Can/should I put HJT or other scan programs on a USB drive to help others?

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Offline Emmie

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Hello all!

I'm not sure if this is the best place to post this, so moderators who feel it should be moved please know I will take no offense  ;d

After having gone through the distress of my system being infected, I have noticed that there are friends of mine who have also been infected with some virus/trojan/malware/etc and did not jump as quickly as I did to see if they needed a deeper look at things.  In fact, I have heard many people say "Oh..... maybe that browser redirect and the fact I cannot get online means something... else." 

Please note: I do not accept emails from them any longer once I hear this; I usually hear it over the phone or in person anyway!

But every once in a while I get a distress call about a friend having a system disabled by a virus.  By that point it usually ends in "And I cannot access the internet!!!"   :i

So I am wondering about these few things:
* Can I put Hijack This! onto a USB/thumb drive?  (I have a 2G and 8G and could spare one or either.)
*Can I install HJT from that drive?
*Assuming I can do both of the above, can I save the log to the USB drive safely?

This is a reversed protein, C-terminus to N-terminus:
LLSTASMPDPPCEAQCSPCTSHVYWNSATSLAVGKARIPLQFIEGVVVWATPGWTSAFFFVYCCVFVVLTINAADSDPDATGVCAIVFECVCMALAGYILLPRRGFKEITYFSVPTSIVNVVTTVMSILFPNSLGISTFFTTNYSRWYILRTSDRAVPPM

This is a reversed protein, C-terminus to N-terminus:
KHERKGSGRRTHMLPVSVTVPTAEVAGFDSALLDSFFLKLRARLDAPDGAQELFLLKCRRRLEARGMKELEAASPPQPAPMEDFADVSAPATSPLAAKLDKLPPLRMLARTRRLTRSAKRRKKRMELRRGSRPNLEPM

**If I can, is it safe for me to then upload it to the site from there?
*Can I help a person by uploading the log for them, or would that just confuse things more?

I am no expert, so I do not want to offer more than what I should... but I know friends of mine have paid $250 in fees just to look at their system and find nothing... and then find out there was malware hanging around in the background, and have to go back. Plus, I think there is a lot of value in taking steps on your own under instruction, and gaining some understanding of how the process works.

I'm sure this is not the only time this has been asked, but I can not find another reference to it. Any advice would be appreciated, thank you!

Emmie


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Offline 1972vet

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Re: Can/should I put HJT or other scan programs on a USB drive to help others?
« Reply #1 on: November 09, 2010, 07:49:55 AM »
Hello again Emmie,